Panem et circenses. Bread and Circuses.
Defined by our old friend Wikipedia as “the creation of public approval not through exemplary or excellent public policy, but through diversion, distraction or the mere satisfaction of the immediate, shallow requirements of a populace”.
From the outside, it would appear the music has stopped at the Emirates.
Football supporters have a remarkably high tolerance for the behaviour of their clubs. They can be apologists-in-chief for the actions of their players, managers and board even in the face of the most damning evidence (a cursory googling of Luis Suarez will quickly confirm this).
This charade will usually continue as long as the twin footballing bread and circuses continue – exciting signings and on-pitch success. Sides like Newcastle and Man Utd spring to mind – fans have had concerns about the off-field running of the club, but a steady flow of good signings and footballing success has kept the majority of supporters appeased.
When one or both of these falter, though, cracks can begin to show in the fan base. Tolerance has a breaking point and there is a limit to the amount of excuses one group of fans can supply, and indeed believe.
Arsenal supporters have had to withstand a lot of trials in recent years – the astronomic (and increasing) ticket prices, sale of prized assets to rivals and a trophy drought being counted in years rather than months to name but a few. The disquiet has been growing steadily with each passing season of on-pitch failure. It has now reached breaking point.
The shambolic display against Aston Villa on the opening day of the season threw their transfer inertia into sharp focus. Szczesny going ‘full Almunia’, a midfield run through with startling ease and an impending defensive crisis has left fans disconsolate.
Choruses of “spend some f*cking money” rained down from the quickly emptying stands during the game’s closing stages. And who can blame the fans for that stance?
As the excellent Swiss Ramble pointed out, Arsenal have a cash reserve almost greater than the rest of the Premier League put together. Since moving into the Emirates, their net transfer spend has been -£57.4m. Which makes it profit, not spend. Reports of Arsenal’s official transfer record vary, but the widely reported £16.5m for Cazorla would be the highest fee paid – the Gunners have received eight sums in excess of this value.
Of course, had the Higuain or Suarez moves come to fruition, they would have easily broken that spending record. But they didn’t. All of Arsenal’s ‘primary’ transfer targets have been missed, with Luiz Gustavo opting to sign for the 11th best team in Germany rather than move to the Emirates. Any moves now will have the distinct whiff of panic buys, more Andre Santos and Park Chu-Young than Giroud and Cazorla.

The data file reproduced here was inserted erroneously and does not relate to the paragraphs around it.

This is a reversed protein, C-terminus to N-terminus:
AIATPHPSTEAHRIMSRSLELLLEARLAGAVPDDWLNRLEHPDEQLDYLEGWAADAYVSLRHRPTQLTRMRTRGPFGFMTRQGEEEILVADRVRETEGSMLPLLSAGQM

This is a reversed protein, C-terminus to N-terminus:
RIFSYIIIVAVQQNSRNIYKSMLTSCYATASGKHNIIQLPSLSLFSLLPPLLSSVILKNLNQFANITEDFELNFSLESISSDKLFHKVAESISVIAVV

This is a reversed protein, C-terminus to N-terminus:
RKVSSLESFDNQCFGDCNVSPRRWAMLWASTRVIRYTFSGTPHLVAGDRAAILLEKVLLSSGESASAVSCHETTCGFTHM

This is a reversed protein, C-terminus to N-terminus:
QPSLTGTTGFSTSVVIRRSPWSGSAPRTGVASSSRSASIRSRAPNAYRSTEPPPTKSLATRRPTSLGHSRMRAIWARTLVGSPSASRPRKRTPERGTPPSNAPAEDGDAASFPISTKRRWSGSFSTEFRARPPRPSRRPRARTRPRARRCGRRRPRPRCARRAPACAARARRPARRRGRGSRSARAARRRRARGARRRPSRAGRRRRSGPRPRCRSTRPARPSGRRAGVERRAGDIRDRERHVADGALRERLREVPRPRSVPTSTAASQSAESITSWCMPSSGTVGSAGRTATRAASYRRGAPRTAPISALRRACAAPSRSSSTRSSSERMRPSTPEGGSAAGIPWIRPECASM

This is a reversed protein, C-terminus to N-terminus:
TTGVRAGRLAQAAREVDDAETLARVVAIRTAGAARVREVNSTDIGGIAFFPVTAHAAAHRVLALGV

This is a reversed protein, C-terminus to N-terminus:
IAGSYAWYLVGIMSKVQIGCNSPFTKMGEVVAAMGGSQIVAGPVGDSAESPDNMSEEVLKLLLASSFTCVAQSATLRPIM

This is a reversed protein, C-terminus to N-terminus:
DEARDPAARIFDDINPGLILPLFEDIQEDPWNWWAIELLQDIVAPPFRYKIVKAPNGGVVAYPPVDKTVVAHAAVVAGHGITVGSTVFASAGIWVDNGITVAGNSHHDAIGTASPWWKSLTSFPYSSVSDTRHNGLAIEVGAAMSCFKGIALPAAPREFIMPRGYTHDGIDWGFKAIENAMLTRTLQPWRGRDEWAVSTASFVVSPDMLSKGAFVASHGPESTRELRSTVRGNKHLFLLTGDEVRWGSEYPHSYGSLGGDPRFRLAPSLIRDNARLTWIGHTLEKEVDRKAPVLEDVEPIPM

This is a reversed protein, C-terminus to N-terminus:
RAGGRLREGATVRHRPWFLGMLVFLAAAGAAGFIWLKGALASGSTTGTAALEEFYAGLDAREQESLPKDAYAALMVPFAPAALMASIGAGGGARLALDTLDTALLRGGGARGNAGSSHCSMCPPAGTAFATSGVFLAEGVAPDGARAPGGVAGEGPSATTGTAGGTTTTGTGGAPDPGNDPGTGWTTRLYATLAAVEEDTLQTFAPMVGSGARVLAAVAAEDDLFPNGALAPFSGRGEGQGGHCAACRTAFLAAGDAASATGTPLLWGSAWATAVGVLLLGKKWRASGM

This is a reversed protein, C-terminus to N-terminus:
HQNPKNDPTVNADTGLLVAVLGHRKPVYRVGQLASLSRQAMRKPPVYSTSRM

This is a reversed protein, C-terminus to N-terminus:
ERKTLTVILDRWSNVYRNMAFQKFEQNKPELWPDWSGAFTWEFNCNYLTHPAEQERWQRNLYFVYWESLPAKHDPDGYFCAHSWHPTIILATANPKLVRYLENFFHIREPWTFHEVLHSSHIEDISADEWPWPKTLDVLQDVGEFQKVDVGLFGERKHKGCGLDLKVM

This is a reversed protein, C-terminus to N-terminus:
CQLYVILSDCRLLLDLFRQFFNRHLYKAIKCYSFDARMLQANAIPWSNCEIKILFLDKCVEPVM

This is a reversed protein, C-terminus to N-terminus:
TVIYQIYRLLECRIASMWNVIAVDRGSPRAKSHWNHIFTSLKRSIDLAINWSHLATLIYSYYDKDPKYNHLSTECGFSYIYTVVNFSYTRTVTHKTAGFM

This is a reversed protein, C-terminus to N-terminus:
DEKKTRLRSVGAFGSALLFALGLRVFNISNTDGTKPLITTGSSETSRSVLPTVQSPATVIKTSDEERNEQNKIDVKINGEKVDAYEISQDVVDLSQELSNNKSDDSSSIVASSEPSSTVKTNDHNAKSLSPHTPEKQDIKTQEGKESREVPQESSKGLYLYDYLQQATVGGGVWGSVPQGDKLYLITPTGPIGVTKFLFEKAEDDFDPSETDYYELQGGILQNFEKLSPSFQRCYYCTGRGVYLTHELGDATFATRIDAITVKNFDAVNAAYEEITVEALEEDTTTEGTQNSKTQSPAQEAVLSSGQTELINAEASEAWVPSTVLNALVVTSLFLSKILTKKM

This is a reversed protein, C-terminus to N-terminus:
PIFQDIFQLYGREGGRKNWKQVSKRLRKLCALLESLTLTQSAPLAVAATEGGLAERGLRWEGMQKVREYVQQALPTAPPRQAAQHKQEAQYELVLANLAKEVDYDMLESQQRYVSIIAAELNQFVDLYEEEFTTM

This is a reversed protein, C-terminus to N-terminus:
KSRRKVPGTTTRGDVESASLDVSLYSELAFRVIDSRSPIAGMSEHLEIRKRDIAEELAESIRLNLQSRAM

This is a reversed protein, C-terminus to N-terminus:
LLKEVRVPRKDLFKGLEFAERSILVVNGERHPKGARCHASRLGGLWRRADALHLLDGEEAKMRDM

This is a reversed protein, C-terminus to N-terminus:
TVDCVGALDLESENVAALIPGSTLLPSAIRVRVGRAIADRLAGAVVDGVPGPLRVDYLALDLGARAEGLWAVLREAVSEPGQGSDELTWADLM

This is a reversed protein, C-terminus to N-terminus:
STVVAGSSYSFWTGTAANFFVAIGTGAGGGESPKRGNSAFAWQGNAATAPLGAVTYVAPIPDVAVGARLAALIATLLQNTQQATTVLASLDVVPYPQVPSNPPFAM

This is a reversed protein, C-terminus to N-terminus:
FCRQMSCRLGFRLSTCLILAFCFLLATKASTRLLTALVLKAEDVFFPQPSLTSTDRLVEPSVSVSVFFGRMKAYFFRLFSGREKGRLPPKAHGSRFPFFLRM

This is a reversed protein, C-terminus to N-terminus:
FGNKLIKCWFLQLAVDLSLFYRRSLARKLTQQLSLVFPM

The fans are at their wits’ end - they are seeing one of the most cash-rich clubs in the world missing out on transfers because of an apparent unwillingness to spend. If there was some morsel of success, there could be more slack given to the decision makers at the club, but the closest the Gunners have come since Patrick Vieira won the FA Cup with his last kick in an Arsenal shirt was an humiliating Carling Cup final defeat to Birmingham, which precipitated an equally horrendous run of form which saw them slip from one point behind league leaders Man Utd to a disappointing fourth.
Last season Arsenal were eliminated in the cup competitions by Blackburn and Bradford. Whilst admirably remaining in the Premier League’s top four for Arsene Wenger’s entire managerial reign, they haven’t broken the top two since 2004-05. For a club and manager who enjoyed such success together so recently, the decline has been startling. The buck has to stop somewhere, and at the moment it is stopping at he who holds the purse strings.
Man City have spent almost £100m on new players this summer. Tottenham, who ran Arsenal so close for fourth last time around, have laid out £60m to bring in four players of real quality. Chelsea have been comparatively restrained in their spending, with a mere £31m in the outgoing column. Arsenal so far? Yaya Sanogo from Ligue 2 Auxerre for a nominal fee.
For Wenger, a striker would still appear to be the priority and, if reports are to be believed, he still hasn’t given up on Suarez. There are, though, some far more pressing areas of the squad to look at.
With next week’s trip to Fulham in mind, Laurent Koscielny’s suspension adds him to the list of unavailable defenders including Kieron Gibbs, Nacho Monreal and Thomas Vermaelen. Bacary Sagna could miss out following his horrible-looking fall late on, which would leave just Carl Jenkinson and Per Mertesacker available at the back. Not good, and something which could have been forecasted with such a limited depth in this area of the pitch.
Not only that, but there’s the small matter of an away trip to Fenerbahce in midweek which will go a long way to deciding their Champions League future for this season (incidentally, Fener have spent almost €30m this summer on five transfers in). Fail there, and it will become exponentially harder to attract big names to the Emirates this window.
There can be no quick fix for success – the circuses cannot be called in immediately – so the only thing that will appease the fans is surely signings. Big money signings. And lots of them.
Otherwise, the fans could start to revolt and a long, dark winter could be ahead for one of England’s most illustrious clubs.